Page 30 - NC Triangle Vol 7 No 6
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LITIGATION SPOTLIGHT
TKATIE KING AND ED GASKINS | PHOTO BY: HEADSHOTS AND CORPORATE.
Gaskins likened the case to the to- bacco litigation where cigarette mak- ers knew the dangers of their prod- ucts but didn’t disclose them to the public. “ ere have been a number of settlements in states where attorney generals have revealed that this was a purposeful and knowing scheme,” said Gaskins.
Some of the opioids were sold un- der the names of Percocet, Dilaudid, and Hydrocodone.
Everett Gaskins Hancock will han- dle claims in North Carolina and is working with  rms in Washington and Chicago who will handle cases nationwide.
PLAINTIFFS ARE ALL OF US
Gaskins has advised people with health insurance policies who have called the  rm’s o ce that they do not have to do anything at this point to be included in the lawsuit.
“Once the class is certi ed, then there are procedures to notify folks that they don’t have to do anything to opt into the class. If there is a settle- ment or judgment, they can submit their information showing that they did pay a health insurance premium during these years and the court will divide the money by a formula to re- imburse those people.”
“Each year, opioid abuse imposes approximately $ 55 billion in health and social costs across the country and approximately $ 20 billion in costs for emergency and in-patient care,” said Katie King, an attorney with the  rm. “ e cost across the board is astronomical.”
“ e class of plainti s is all who have paid increased health insur- ance premiums.  ey’re not addicted.  ey’re not responsible but yet the economic consequences have fallen upon them and it’s not fair that the
manufacturers and distributors keep these billions of dollars in pro ts from their scheme to mislead physicians and the public,” said Gaskins.
TURN OFF THE SPIGOT
“To date, the opioid manufacturers have realized substantial pro ts as a result of the manufacture and distri- bution of opioids, as the Complaint describes. Meanwhile opioids have devastated families and communi- ties. Any one of us knows someone who has been in a car accident or had knee surgery and been prescribed opioids. Too o en, a temporary  x for pain has morphed into addiction. It’s heartbreaking,” said King.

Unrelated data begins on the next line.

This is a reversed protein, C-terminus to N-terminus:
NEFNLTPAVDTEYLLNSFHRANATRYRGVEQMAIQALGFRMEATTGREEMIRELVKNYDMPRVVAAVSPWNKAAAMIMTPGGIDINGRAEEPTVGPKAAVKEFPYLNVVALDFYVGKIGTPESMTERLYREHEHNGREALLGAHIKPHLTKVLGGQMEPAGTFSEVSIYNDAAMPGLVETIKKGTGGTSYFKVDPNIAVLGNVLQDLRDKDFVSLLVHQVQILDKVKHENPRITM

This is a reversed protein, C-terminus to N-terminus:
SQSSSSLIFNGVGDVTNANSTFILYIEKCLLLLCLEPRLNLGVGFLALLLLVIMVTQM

“I see this lawsuit as a vehicle to  - nally impose  nancial responsibility upon opioid manufacturers for what has been a systemic distribution of an addictive substance to the American public.”
“North Carolina has been particu- larly hard hit by the opioid crisis, in part because they’ve been used ex- tensively on people in the military who are stationed or are living here. It’s particularly insensitive to target military veterans who have su ered chronic illnesses while protecting our country.” said Gaskins who is a Viet- nam vet. “For me, this lawsuit is per- sonal.”
“Our goal is to turn o  the spigot of opioids and get back the pro ts made by opioid manufacturers and distribu- tors as a result of the campaign of de- ception described in the complaint.”
EVERETT GASKINS HANCOCK LLP
220 Fayetteville Street, Suite 300 Raleigh, NC 27602
(919) 755-0025
www.eghlaw.com
LAWSUIT: OPIOID COMPANIES DROVE UP HEALTH INSURANCE PREMIUMS
BY BOB FRIEDMAN
he opioid epidemic has driven up health care costs by 4-6 % a year for over 20 years, accord- ing to a lawsuit  led by Ra-
leigh attorney Ed Gaskins, a partner with Everett Gaskins Hancock LLP.
 ose increases have been passed along to the public in the form of higher health insurance premiums, says a lawsuit  led by the  rm in early November in the U.S. District Court for the Eastern District of North Carolina.  e blame for the higher premiums is placed squarely on ten opioid-related companies. “ e claim is for all who have paid higher health insurance premiums to recover from the manufacturers and distributors, which have undertaken a campaign of deception,” said Gaskins.
 e average health insurance poli- cyholder could be entitled to recover hundreds or even thousands of dol- lars. Damages could run into the bil- lions for the drug companies and or distributors and could force some into bankruptcy, explained Gaskins.
 e 94-page complaint charges that drug companies knew as early as 1996 that opioids were addictive but inten- tionally misled prescribing doctors to think otherwise. “ e complaint de- scribes how manufacturers and dis- tributors of opioids entered into a mas- sive campaign to convince prescribing physicians and patients that opioids were both e ective and safe for long- term chronic pain use.  e scienti c evidence was to the contrary.”
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